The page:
a first electrode and a second electrode over and electrically connected to the oxide semiconductor layer;
a gate electrode over the oxide semiconductor layer;
a gate insulating layer between the oxide semiconductor layer and the gate electrode;
a first oxide layer between the insulating layer and the oxide semiconductor layer; and
a second oxide layer between the oxide semiconductor layer and the gate insulating layer,
wherein the insulating layer includes a projecting portion,
wherein a top surface of the projecting portion is positioned inside an outline of the oxide semiconductor layer when seen in a plan view,
wherein the first electrode and the second electrode cover first parts of a top surface and first parts of side surfaces of the oxide semiconductor layer,
wherein the gate electrode and the gate insulating layer cover a second part of the top surface and second parts of the side surfaces of the oxide semiconductor layer and first side surfaces of the projecting portion of the insulating layer,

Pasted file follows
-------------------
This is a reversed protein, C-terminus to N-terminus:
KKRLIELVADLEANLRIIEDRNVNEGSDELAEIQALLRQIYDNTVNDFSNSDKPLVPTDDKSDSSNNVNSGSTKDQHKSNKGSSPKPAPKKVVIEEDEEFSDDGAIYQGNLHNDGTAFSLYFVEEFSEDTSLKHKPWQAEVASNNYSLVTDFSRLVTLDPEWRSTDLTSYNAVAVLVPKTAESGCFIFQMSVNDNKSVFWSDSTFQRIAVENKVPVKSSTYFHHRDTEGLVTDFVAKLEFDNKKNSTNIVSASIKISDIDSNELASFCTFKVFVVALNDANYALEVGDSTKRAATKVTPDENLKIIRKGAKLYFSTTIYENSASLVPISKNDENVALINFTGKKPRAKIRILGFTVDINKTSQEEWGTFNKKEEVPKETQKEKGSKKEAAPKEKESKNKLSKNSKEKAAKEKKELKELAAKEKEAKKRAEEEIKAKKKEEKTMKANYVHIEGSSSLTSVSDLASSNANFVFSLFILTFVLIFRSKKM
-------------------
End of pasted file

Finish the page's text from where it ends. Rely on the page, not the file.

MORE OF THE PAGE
wherein the first oxide layer has a shape that is substantially aligned with a shape of the oxide semiconductor layer when seen in a plan view, and
wherein the second oxide layer has a shape that is substantially aligned with a shape of the gate electrode when seen in a plan view.
19. The semiconductor device according to claim 18,
wherein the first electrode and the second electrode are between the oxide semiconductor layer and the second oxide layer.
20. The semiconductor device according to claim 18,
wherein the second oxide layer covers part of a surface of the first oxide layer in a downward direction and the first side surfaces of the projecting portion.
21. The semiconductor device according to claim 18,
wherein a bottom surface of the gate electrode is positioned below the top surface of the projecting portion.
22. The semiconductor device according to claim 18,
wherein the first oxide layer and the second oxide layer each contain one or more of metal elements contained in the oxide semiconductor layer.
23. The semiconductor device according to claim 18,
wherein the first electrode and the second electrode cover first side surfaces of the projecting portion.
24. An electronic device comprising the semiconductor device according to claim 18.